Pilot Project – Candelaria

We’re so excited that our pilot project is located in Candelaria, Colombia!

Candelaria is a small, close knit community made up of 146 families, and 730 people. It is located in the north of Colombia, about 7 miles inland from the Caribbean coast, and is surrounded by rolling hills, open plains, and tropical wetlands. The people of this community are mainly subsistence farmers, growing the food they need, and a little to sell.

Candalaria has a tropical climate, with an average temperature of 82 degrees (27.7 C).  Normally the rainfall in the area is 47 inches (1200 mm) per year divided into two periods: 95% of the precipitation falls during the rainy season (April to November), and the other 5% during the dry period (December to March).

Water, Sanitation and Hygiene (WASH) Issues in Candelaria

Water Scarcity

For almost everyone in Candelaria, rainwater is the main source of water.  During the wet season people harvest rainwater from their roofs, and it also collects in natural depressions in the land. Once the wet season is over, the water stored in these natural depressions is their sole source of water.

In the past, rain was sufficient to provide everyone with enough water throughout the year.  However, over the last decade there have been a couple of changes that have impacted the area.  The first is climate change, which has resulted in the rains being less dependable than in the past. Some years get a lot of rain, while others fall far below normal.  However, even a normal amount of rain is no longer sufficient because of another change in the region.

Cattle ranching has moved into the area, and with cattle ranching comes deforestation.  Most of the trees in the area have now been removed and replaced with open plains, leading to several problems. The largest, and what we’re most concerned about, is that trees help the soil to retain rainwater.  When there are trees the soil acts like a sponge, soaking up the water, which then slowly moves through the soil, feeding streams and rivers throughout the year. However, when all of the trees are removed from a landscape the water runs over the ground, into rivers and streams, and then is gone very quickly. So instead of having a reliable source all year, the community only has it for part of the year. The loss of trees also has lead to desertification of the area, and soil loss, further exacerbating the problem.

Water Quality

The water that is collected from the various sources is of poor quality, and frequently leaves people in the community sick with gastrointestinal problems. Most of the water they drink during the dry season is collected from natural depressions in the land. This water is used by humans and animals alike, with cows and horses using it to bathe in and drink, and inevitably, go to the bathroom in.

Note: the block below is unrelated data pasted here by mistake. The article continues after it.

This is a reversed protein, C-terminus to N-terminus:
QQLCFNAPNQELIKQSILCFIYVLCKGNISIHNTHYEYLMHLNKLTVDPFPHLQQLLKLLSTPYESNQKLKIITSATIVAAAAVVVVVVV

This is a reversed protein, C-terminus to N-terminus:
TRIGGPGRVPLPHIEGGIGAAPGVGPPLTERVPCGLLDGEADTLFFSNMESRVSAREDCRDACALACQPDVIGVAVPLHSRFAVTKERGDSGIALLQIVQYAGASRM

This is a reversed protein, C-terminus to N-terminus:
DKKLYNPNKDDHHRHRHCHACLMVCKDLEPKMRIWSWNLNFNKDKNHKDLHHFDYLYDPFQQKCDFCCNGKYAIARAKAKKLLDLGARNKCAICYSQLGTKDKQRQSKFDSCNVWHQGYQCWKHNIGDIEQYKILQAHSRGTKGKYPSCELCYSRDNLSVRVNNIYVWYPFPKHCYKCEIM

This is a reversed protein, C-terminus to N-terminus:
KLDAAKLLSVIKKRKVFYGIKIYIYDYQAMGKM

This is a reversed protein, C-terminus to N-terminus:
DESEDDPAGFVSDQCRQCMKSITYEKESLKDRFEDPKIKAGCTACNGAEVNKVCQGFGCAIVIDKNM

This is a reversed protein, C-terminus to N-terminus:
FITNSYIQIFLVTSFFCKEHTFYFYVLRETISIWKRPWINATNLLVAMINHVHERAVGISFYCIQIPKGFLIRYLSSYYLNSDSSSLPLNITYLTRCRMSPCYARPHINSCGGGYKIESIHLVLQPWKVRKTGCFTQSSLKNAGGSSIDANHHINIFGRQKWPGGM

Unfortunately, the information available on groundwater in the area shows that it is too saline to be used for drinking water. This makes sense because Candelaria is so close to the coast, and, because of the deforestation there isn’t very much fresh water (rain) percolating into the ground to offset the saline water. But, to every problem there is a solution, and in this case solar desalination may be the answer. This is one option we’ll be looking at as the project progresses.

Sanitation

Candelaria has a very severe sanitation problem; around 50% of the population go to the bathroom out in the open. This has many health implications, and could be attributing to the poor quality of the water in the vicinity of Candelaria. We plan to make this a thing of the past by educating the community on the importance of good sanitation practices, and then helping them to build latrines for the community. Since this is a farming community we think composting toilets would be a great fit, and we plan to propose this solution to the community.

Our Partner

We’re happy to be working with a great local partner on this project, the Association of Fishermen, Peasants, Indigenous and Afro-descendants for the Community Development of the Great Swamp of the Lower Sinú. Quite a mouth full, but in spanish the name can be shortened to the acronym ASPROCIG.  This association has been working to help people in Colombia since 1998, and includes 96 community based organizations.

Their work in water and sanitation aims to incorporate ancient knowledge and ensure the management of services by the users themselves.  Some of their main initiatives include linking scattered rural communities to one clean water source that can serve them all, community water systems with decentralized water treatment systems powered by solar energy, distribution of home filters, community cisterns that utilize rainwater harvesting, and currently they are piloting a solar powered system that uses wastewater for irrigation. On the sanitation side, they work with communities to safely and sustainably convert their waste into compost, which is then either used within the community on their crops, or is sold.

We’re very excited to be working with ASPROCIG!  Their years of experience in the region will be critical to the success of this project, and we are looking forward to the partnership ahead.

If you’d like to read more about ASPROCIG click HERE.

UPDATE SPRING 2020

Unfortunately I don’t have much in the way of updates this Spring. I was down in Colombia last Spring and got a lot of work done (see below), but at that time I had a three month old at home, and after that trip I took a little time off.

A few months later when I started working again the folks at our partner organization ASPROCIG were facing their fight with climate change in the form of a insufficient rainfall. The rain came late, and was not nearly as much as normal. Farms were struggling to grow crops, and animals were dying. This meant there was little time to spend on Candelaria Arriba, and so not much got done.

The rainfall improved, but ASPROCIG has continued to have other more pressing issues to deal with. I should explain that they don’t only do water and sanitation projects. They have a lot of different sectors that they work in; from helping farmers, to assisting communities that are being harassed by paramilitary groups, reforesting areas that were clear-cut for cattle grazing, to building community green spaces and even more. Plus, now they are also dealing with all of the fallout from COVID.